Did German bank close account of Israeli news website due to antisemitism?

In a telephone conversation with Deutsche Bank, the bank told 'Israel Heute' that "it did not have to justify the decision and therefore would not say anything more."

May 10, 2019 19:26
2 minute read.
A statue is pictured next to the logo of Germany's Deutsche Bank in Frankfurt, Germany.

A statue is pictured next to the logo of Germany's Deutsche Bank in Frankfurt, Germany.. (photo credit: REUTERS)


Dear Reader,
As you can imagine, more people are reading The Jerusalem Post than ever before. Nevertheless, traditional business models are no longer sustainable and high-quality publications, like ours, are being forced to look for new ways to keep going. Unlike many other news organizations, we have not put up a paywall. We want to keep our journalism open and accessible and be able to keep providing you with news and analysis from the frontlines of Israel, the Middle East and the Jewish World.

As one of our loyal readers, we ask you to be our partner.

For $5 a month you will receive access to the following:

  • A user experience almost completely free of ads
  • Access to our Premium Section
  • Content from the award-winning Jerusalem Report and our monthly magazine to learn Hebrew - Ivrit
  • A brand new ePaper featuring the daily newspaper as it appears in print in Israel

Help us grow and continue telling Israel’s story to the world.

Thank you,

Ronit Hasin-Hochman, CEO, Jerusalem Post Group
Yaakov Katz, Editor-in-Chief


The giant Frankfurt-based Deutsche Bank, which advanced Hitler’s goal to exterminate European Jewry, closed the account of the German-language Israeli news website and magazine Israel Heute (Israel Today) shortly before Passover.

On Wednesday, Aviel Schneider wrote on the website that Deutsche Bank terminated Israel Heute’s account without an explanation.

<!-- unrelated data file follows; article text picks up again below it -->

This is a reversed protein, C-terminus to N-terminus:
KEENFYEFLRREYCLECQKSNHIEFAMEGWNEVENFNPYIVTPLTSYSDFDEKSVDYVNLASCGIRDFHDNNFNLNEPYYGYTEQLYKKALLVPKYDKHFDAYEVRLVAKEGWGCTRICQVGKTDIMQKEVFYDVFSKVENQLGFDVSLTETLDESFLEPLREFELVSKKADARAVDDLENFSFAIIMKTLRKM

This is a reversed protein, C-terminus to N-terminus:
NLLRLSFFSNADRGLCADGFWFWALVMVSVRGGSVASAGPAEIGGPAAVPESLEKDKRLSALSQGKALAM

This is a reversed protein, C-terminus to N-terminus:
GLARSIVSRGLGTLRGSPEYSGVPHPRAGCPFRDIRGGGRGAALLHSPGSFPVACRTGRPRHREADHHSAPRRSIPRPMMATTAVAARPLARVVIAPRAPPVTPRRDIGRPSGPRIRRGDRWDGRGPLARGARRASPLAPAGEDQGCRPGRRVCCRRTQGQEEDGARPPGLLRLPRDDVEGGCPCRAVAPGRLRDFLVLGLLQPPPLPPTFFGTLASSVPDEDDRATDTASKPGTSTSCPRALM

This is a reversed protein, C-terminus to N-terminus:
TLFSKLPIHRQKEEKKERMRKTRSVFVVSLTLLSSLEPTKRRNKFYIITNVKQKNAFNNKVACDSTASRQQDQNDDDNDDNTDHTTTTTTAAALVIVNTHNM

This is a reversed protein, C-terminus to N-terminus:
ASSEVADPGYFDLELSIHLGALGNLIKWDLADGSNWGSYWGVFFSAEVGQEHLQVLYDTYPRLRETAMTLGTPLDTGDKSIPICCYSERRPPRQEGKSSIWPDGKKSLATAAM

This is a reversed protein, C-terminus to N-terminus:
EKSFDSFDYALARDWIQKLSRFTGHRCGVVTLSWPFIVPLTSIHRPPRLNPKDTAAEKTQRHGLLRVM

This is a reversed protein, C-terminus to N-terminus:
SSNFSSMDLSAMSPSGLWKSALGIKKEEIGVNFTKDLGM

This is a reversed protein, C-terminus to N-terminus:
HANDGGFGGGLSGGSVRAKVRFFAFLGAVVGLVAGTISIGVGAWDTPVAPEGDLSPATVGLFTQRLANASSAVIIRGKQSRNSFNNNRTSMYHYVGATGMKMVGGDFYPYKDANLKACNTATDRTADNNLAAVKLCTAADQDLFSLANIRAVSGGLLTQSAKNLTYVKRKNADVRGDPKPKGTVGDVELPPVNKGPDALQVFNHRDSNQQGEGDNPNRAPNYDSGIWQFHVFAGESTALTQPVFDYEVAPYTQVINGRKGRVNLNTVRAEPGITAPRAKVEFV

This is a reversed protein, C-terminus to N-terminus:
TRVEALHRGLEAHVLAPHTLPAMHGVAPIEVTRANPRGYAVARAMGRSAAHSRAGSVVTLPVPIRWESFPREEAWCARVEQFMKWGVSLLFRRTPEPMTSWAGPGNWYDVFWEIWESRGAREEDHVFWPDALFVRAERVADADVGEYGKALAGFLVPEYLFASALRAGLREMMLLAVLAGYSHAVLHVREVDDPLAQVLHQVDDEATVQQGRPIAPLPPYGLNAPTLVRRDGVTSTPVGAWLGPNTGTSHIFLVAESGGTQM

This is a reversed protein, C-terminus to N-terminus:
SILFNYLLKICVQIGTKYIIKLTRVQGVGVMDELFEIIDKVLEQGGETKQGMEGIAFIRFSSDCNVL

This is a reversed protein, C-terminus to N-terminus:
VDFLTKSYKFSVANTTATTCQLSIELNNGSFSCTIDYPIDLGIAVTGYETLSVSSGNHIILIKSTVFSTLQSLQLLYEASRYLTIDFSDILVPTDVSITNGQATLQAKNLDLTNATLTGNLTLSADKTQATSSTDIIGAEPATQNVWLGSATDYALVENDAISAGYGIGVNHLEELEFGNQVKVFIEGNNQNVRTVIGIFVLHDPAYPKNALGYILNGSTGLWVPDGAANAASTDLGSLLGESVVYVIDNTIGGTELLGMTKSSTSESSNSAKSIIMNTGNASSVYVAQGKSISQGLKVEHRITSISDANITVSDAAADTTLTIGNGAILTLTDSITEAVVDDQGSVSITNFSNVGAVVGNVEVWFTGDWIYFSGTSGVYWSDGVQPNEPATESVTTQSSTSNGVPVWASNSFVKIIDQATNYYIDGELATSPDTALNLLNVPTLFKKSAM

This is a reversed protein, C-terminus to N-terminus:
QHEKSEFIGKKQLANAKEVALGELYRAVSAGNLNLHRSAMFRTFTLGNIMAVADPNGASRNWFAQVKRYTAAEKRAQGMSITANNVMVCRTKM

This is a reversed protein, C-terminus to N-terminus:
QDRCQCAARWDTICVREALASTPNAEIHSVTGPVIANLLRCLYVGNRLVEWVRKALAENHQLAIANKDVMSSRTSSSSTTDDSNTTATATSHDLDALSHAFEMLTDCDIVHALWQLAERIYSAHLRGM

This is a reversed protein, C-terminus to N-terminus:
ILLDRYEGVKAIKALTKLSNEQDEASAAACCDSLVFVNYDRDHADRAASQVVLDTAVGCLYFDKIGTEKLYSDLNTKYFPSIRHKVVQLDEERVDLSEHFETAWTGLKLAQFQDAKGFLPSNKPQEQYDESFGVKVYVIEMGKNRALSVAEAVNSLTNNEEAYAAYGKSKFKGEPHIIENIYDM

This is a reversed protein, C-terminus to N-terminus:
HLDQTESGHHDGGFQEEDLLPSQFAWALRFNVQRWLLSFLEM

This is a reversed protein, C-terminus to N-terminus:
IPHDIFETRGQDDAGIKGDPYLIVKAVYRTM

“As of mid-June, there will be no more banking for Israel Today in Jerusalem,” wrote Schneider.

When asked about Deutsche Bank’s closure of the group’s account and if it was closed because it is a Jewish, Israeli outlet, a spokesman wrote to The Jerusalem Post by email on Thursday the following:

“Please understand that we cannot comment on suspected or actual customer relationships. Our commitment to Yad Vashem exemplifies our desire for reconciliation and our close ties with the Israeli people. This basic understanding also shapes our business connections. “

The spokesman added: “The closure of account connections can have different causes, including regulatory reasons. However, in no case does it have anything to do with religious affiliation. Deutsche Bank stands for diversity and pluralism.”

Schneider asked if there were “political reasons” for the Deutsche Bank’s closure of the account.

The Post followed up with the question about whether the bank violated New York Governor Andrew Cuomo’s Executive Order barring Boycott, Divestment and Sanctions (BDS) activity against Israel. Deutsche Bank has investments in New York State business. The executive order prohibits New York to do business with companies that engage in economic warfare against the Jewish state.

Schneider wrote that Israel Heute has had an account with Deutsche Bank for over 40 years. “We were very surprised. Our account at the bank had always been properly managed. There had never been any problems,” said Schneider.

In a telephone conversation with the bank, it told Israel Heute that “It did not have to justify the decision and therefore would not say anything more,” according to Schneider.

Schneider added that, “even if Deutsche Bank has the full right to stop providing service to Israel Today and its customers, I think that after so many years, our editors in Jerusalem have [the right to] at least a minimal explanation for this decision. The uncertainty raises the question of whether we did something wrong. This makes us feel twice punished in Jerusalem by Deutsche Bank.”

Israel Today states on its website that it “is a Jerusalem news agency that brings local news from a biblical and objective perspective. It was founded in 1978 as a monthly newsletter in German. In January 1999, we began publishing English-speaking Israel Today to meet the increasing demand for news from Israel in the English-speaking market. A Norwegian as well as a Dutch edition now appear monthly.”

During the Nazi movement, the Deutsche Bank fired its Jewish board members and looted Jewish-owned businesses. The bank helped finance the Auschwitz death camp.

Join Jerusalem Post Premium Plus now for just $5 and upgrade your experience with an ads-free website and exclusive content. Click here>>

Related Content

People hold U.S. and Israel flags as they chant during a Pro-Israel rally.
May 23, 2019
New Jersey man allegedly wanted to shoot pro-Israel marchers